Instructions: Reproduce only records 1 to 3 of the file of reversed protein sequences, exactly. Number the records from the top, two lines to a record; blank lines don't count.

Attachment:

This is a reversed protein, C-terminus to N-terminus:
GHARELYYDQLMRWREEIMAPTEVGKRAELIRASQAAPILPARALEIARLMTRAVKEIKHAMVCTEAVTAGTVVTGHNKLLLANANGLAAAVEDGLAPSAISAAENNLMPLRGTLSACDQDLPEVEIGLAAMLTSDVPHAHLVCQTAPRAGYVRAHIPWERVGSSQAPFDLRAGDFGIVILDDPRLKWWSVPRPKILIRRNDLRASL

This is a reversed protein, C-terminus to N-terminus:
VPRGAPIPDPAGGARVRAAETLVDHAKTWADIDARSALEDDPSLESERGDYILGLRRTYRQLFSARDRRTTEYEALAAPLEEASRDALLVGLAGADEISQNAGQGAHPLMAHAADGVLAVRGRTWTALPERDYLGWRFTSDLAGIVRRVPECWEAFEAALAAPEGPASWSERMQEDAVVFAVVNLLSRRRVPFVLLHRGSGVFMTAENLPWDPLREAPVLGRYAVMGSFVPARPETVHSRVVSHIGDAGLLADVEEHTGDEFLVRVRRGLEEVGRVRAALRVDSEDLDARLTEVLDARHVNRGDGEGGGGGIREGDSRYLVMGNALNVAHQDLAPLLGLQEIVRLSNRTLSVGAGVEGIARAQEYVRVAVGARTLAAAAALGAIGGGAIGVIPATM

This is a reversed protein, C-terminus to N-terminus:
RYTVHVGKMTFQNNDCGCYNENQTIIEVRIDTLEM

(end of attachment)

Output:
This is a reversed protein, C-terminus to N-terminus:
GHARELYYDQLMRWREEIMAPTEVGKRAELIRASQAAPILPARALEIARLMTRAVKEIKHAMVCTEAVTAGTVVTGHNKLLLANANGLAAAVEDGLAPSAISAAENNLMPLRGTLSACDQDLPEVEIGLAAMLTSDVPHAHLVCQTAPRAGYVRAHIPWERVGSSQAPFDLRAGDFGIVILDDPRLKWWSVPRPKILIRRNDLRASL

This is a reversed protein, C-terminus to N-terminus:
VPRGAPIPDPAGGARVRAAETLVDHAKTWADIDARSALEDDPSLESERGDYILGLRRTYRQLFSARDRRTTEYEALAAPLEEASRDALLVGLAGADEISQNAGQGAHPLMAHAADGVLAVRGRTWTALPERDYLGWRFTSDLAGIVRRVPECWEAFEAALAAPEGPASWSERMQEDAVVFAVVNLLSRRRVPFVLLHRGSGVFMTAENLPWDPLREAPVLGRYAVMGSFVPARPETVHSRVVSHIGDAGLLADVEEHTGDEFLVRVRRGLEEVGRVRAALRVDSEDLDARLTEVLDARHVNRGDGEGGGGGIREGDSRYLVMGNALNVAHQDLAPLLGLQEIVRLSNRTLSVGAGVEGIARAQEYVRVAVGARTLAAAAALGAIGGGAIGVIPATM

This is a reversed protein, C-terminus to N-terminus:
RYTVHVGKMTFQNNDCGCYNENQTIIEVRIDTLEM